The biggest leadership trait this team brings to the table is joy. Their fast pace, their small stature, their theatrical shots, make you think they are having the time of their lives.  In fact, of the four core values, the first one is joy. (The rest are mindfulness, compassion and competition.)  This is a team that has a “silly fine” for team members who do really dumb things. This is a team where Curry laughs with delight when he’s on the bench –and it’s infectious enough to make you laugh too.

That’s the essence of being a true leader– to take it seriously, but not to take yourself too seriously. Oh, they’re competitors, and but boy are they fun to watch. As one sportswriter for ESPN writes, “Joy? Sports aren’t supposed to be about joy. They’re supposed to be about proving yourself through a grueling slog of self-sacrifice. …To the Warriors, though, joy is a weapon, an essential aspect of winning.”

Final lessons

I could write more about learning from failure (see Michael Jordan’s Nike commercial), or about defying expectations (see Steph Curry’s original draft report video – with Drake’s lyrics “know yourself, know your worth”).  But I won’t. Watch a game. Enjoy yourself. And then, go out and break some records. The possibilities are endless.



January 2013 Update

This is embarrassing. I haven’t been on this blog since last November. It’s all for good reasons; I’ve been working one-on-one with my new friends who have applied to some wonderful schools. It’s funny when you have a boutique practice like mine; I get to see all of the top business schools. Of course I get a lot of HBS, after all I went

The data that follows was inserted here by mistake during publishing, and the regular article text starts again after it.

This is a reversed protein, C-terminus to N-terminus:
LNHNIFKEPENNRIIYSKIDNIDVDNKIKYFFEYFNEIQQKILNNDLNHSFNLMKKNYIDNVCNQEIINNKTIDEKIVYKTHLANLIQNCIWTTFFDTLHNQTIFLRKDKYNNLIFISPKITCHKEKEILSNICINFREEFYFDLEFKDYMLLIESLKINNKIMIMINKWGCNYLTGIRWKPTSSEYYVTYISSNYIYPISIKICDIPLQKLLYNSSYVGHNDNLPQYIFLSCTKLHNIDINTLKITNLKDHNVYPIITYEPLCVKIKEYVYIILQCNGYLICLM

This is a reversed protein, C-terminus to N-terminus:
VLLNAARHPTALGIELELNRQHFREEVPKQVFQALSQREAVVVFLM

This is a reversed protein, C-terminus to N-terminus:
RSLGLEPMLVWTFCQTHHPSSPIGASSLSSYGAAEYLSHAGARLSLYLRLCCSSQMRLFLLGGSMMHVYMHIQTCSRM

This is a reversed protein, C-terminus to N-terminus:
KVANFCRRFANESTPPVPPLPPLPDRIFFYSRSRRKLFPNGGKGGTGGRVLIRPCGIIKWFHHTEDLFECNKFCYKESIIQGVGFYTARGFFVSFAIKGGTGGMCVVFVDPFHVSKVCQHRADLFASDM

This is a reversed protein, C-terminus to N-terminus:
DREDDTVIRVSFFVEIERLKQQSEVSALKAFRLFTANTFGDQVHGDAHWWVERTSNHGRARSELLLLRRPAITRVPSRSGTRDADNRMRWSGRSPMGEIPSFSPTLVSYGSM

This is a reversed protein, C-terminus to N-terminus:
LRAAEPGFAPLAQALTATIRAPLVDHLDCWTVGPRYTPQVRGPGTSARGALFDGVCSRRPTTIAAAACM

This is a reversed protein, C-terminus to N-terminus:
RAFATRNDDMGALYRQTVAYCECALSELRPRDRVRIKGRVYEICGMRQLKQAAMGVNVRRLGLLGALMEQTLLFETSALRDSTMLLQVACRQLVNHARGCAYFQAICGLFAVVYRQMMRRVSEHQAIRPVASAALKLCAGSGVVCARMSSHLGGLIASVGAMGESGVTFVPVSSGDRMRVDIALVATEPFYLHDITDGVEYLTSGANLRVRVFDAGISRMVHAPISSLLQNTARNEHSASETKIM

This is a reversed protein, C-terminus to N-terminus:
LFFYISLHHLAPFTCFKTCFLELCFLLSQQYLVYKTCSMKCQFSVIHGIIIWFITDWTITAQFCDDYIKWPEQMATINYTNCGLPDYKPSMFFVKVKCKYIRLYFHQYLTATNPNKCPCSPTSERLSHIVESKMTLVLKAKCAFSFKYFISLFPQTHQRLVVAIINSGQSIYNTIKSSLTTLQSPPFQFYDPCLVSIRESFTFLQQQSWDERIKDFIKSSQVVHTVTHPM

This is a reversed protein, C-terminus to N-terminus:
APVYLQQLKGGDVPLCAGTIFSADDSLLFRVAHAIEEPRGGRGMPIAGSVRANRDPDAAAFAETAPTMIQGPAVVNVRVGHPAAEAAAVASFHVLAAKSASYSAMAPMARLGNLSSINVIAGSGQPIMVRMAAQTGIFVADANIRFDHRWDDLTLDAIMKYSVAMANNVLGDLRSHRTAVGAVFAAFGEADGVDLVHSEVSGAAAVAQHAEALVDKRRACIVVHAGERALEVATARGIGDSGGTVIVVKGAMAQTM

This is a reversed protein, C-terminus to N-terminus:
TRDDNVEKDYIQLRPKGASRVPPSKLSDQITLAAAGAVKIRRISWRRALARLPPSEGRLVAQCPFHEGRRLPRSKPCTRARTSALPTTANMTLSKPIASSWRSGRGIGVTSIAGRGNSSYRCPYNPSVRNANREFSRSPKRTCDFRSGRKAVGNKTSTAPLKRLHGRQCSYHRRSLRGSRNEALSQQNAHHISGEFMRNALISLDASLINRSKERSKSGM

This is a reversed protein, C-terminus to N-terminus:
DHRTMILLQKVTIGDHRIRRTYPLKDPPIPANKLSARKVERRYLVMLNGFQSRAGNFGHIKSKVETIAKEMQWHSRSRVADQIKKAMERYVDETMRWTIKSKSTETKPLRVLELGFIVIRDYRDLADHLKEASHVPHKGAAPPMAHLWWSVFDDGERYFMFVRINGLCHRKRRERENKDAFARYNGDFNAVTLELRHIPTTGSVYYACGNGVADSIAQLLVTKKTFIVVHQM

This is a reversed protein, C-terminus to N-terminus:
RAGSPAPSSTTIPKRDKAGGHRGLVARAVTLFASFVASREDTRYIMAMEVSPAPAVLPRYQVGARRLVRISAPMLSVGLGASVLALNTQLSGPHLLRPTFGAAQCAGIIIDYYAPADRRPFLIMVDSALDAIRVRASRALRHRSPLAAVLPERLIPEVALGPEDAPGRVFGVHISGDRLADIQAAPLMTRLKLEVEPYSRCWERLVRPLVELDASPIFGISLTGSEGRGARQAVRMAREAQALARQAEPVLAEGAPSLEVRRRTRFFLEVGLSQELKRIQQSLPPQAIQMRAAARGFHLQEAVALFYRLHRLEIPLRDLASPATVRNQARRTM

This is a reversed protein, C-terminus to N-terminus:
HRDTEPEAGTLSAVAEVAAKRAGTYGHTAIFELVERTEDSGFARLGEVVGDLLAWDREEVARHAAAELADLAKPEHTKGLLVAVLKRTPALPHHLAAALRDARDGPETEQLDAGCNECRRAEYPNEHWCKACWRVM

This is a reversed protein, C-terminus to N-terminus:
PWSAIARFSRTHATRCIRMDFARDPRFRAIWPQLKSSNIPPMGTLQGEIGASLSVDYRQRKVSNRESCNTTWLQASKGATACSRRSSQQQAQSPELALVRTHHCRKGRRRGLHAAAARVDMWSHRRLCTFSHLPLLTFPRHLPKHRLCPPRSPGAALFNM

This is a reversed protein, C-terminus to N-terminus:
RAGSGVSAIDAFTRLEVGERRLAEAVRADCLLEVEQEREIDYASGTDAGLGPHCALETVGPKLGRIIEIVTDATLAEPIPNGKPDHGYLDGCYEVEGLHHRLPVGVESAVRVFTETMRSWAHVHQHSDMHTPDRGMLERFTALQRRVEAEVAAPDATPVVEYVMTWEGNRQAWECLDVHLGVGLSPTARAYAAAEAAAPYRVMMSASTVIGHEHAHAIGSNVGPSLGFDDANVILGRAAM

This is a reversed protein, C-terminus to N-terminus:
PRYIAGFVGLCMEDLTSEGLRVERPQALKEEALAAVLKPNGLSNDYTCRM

there and keep up with the school. I also get a fair amount of Stanford GSB applicants — that’s partly because of the work I do down there on writing and resume coaching — and partly because I live in the region. But funny enough, I only got a few Berkeley applications this year, so the regional argument doesn’t seem to hold.

For some strange reason, this year I had a lot of Tuck applicants, and all of the first-round applicants did quite well. In fact, they may all be visiting each other in Hanover next year, for after all, Tuck is very self-selecting. I also had quite a few Duke applications, which made me smile, because the 25 Random Things essay is a lot of fun. If they keep that essay next year, or if you are crazy enough to apply in Round 3, I encourage you to do the Duke application first, because it helps you wrap your brain around some of the things that make you unique.

So it’s been a successful Round 1 — no bad surprises, some great fun surprises, and even some cash money surprises!
For Round 2, let’s see where it goes; right now a few students are finishing up the NYU Stern application, MIT Sloan Fellows is also this week, and Haas’s third round (out of four rounds) is also this week.

I’m tee-ing up some other blog posts to make up for lost time, so stay tuned. Also, if you’ve got a burning question, feel free to email me, or check out my forum on Wall Street Oasis.

Happy New Year, Western and Lunar

Admissions in the Age of Video

It’s official.  Your camera-ready self is the ticket to getting into business school.  At least at the Chicago Booth School of Business. In the competitive world of MBA admissions Chicago Booth had a brilliant idea, and they are rolling it out for their wait-listed candidates.   They are asking those prospective waitlisted students to put together 90-second infomercial about themselves.

Says Carrie Lydon, Associate Director of Admissions at Chicago Booth. “Often candidates would like to introduce themselves via a face-to-face conversation, and a video provides the opportunity to create a personal connection …In terms of the content–it is entirely up to you.”

What a great way to see just how articulate a student will be in the classroom (cold calls, anyone?) How well-thought-out is their argument asking the committee to “pick ME!”? How sincere, how grounded, and most of all, how believable is the candidate?

But students should be aware that it’s not just an advertisement for themselves. It’s new information. Here are five tips for selling yourself on video: